One day in 2020 lockdown, veteran actor Rob spots a stranger hanging out the washing in the adjoining garden, but his neighbours have not been around for months. Who is the mysterious girl next door? And why is she wearing 1940s’ clothing?
Musical of the week ahead: Priscilla Queen Of The Desert, Leeds Grand Theatre, July 6 to 10
PRISCILLA Queen Of The Desert returns to Leeds for seven socially distanced performances in a new production produced by Mark Goucher and, for the first time, Jason Donovan, star of the original West End show and two UK tours.
Loaded up with glorious costumes, fabulous feathers and dance-floor classics, three friends hop aboard a battered old bus bound for Alice Springs to put on the show of a lifetime.
Miles Western plays Bernadette, Nick Hayes, Adam/Felicia and Edwin Ray, Tick/Mitzi, in this heart-warming story of self-discovery, sassiness and acceptance. Box office: 0113 243 0808 or at leedsgrandtheatre.com.
Gig of the week outside York: Clive, alias Phil Grainger, At The Mill, Stillington, near York, tomorrow, 7.30pm
CLIVE is the solo music project of Easingwold singer, songwriter, musician, sound engineer, magician, actor, Gobbledigook Theatre director and event promoter Phil Grainger.
As the voice and the soul behind Orpheus, Eurydice and The Gods The Gods The Gods, Clive finds the globe-trotting Grainger back home, turning his hand to a song-writing project marked by soaring vocal and soulful musicianship. Expect a magical evening wending through new work and old classics in two sets, one acoustic, the other electric. Box office: tickettailor.com/events/atthemill/512182.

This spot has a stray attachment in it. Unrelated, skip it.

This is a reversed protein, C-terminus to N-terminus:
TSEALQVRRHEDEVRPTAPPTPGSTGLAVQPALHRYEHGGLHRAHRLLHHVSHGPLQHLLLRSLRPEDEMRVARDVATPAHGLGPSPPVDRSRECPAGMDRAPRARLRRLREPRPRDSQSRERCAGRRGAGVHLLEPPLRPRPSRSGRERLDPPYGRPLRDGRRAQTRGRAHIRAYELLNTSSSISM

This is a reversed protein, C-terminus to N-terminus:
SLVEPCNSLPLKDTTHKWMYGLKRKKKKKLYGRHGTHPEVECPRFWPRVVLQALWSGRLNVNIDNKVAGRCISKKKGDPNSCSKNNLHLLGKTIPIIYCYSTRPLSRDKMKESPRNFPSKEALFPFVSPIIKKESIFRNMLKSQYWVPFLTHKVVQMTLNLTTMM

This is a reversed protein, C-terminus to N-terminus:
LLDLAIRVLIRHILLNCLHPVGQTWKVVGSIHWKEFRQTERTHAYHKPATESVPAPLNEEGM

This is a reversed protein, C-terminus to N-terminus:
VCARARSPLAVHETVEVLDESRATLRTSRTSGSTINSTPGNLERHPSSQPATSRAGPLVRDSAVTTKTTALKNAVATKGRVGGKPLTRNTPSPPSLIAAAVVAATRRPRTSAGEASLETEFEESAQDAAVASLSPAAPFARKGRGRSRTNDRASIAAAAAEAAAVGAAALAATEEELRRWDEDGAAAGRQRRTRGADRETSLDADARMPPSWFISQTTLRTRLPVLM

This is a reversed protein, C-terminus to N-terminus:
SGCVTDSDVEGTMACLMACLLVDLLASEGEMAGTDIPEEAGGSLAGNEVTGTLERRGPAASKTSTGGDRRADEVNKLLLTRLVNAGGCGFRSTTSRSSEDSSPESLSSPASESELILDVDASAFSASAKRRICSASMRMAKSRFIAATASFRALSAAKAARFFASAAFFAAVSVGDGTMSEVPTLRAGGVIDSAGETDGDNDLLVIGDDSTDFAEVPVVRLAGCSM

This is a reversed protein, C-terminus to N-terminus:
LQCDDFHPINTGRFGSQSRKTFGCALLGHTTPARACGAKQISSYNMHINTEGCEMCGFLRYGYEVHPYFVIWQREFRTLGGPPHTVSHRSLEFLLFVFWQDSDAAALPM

Open-air theatre event of the weekend: A Resurrection For York, Residents Garden, Minster Library, Dean’s Park, York, Saturday and Sunday, 11am, 2pm, 4pm
THE wagons are in place for A Resurrection For York, presented by York Mystery Plays Supporters Trust, York Festival Trust and York Minster.
Philip Parr, artistic director of Parrabbola, directs a community cast in an hour-long outdoor performance, scripted by Parr and 2018 York Mystery Plays director Tom Straszewski from the York Mystery Plays cycle of the crucifixion and the events that followed. Tickets are on sale at ticketsource.co.uk/whats-on/york/residents-garden-deans-park/a-resurrection-for-york/.
Exhibition of the week and beyond: Momentum Summer Show, Westside Artists, Blossom Street Gallery, by Micklegate Bar, York, until September 26
YORK art group Westside Artists, a coterie of artists from the city’s Holgate and West areas, are exhibiting paintings, portraits, photomontage, photography, metalwork, textiles, ceramics and mixed-media art at Blossom Street Gallery.
Taking part are Adele Karmazyn; Carolyn Coles; Donna Maria Taylor; Ealish Wilson; Fran Brammer; Jane Dignum; Jill Tattersall; Kate Akrill and Lucy McElroy. So too are Lucie Wake; Marc Godfrey-Murphy; Mark Druery; Michelle Hughes; Rich Rhodes; Robin Grover-Jaques, Sharon McDonagh and Simon Palmour.
Theatre premiere of the week ahead: Park Bench Theatre in The Park Keeper, The Friends’ Garden, Rowntree Park, York, July 7 to 17 (except July 11)
AFTER last summer’s trilogy of solo shows, Matt Aston’s Park Bench Theatre return to Rowntree Park with Olivier Award-winning York writer Mike Kenny’s new monologue to mark the park’s centenary.
Performed by Sean McKenzie, The Park Keeper is set in York in the summer of 1945, when Rowntree Park’s first, and so far only, park keeper, ‘Parky’ Bell, is about to retire. That can mean only one thing, a speech, but what can he say? How can he close this chapter on his life? Will he be able to lock the gates to his kingdom one last time? Box office: 01904 623568, at yorktheatreroyal.co.uk or via parkbenchtheatre.com.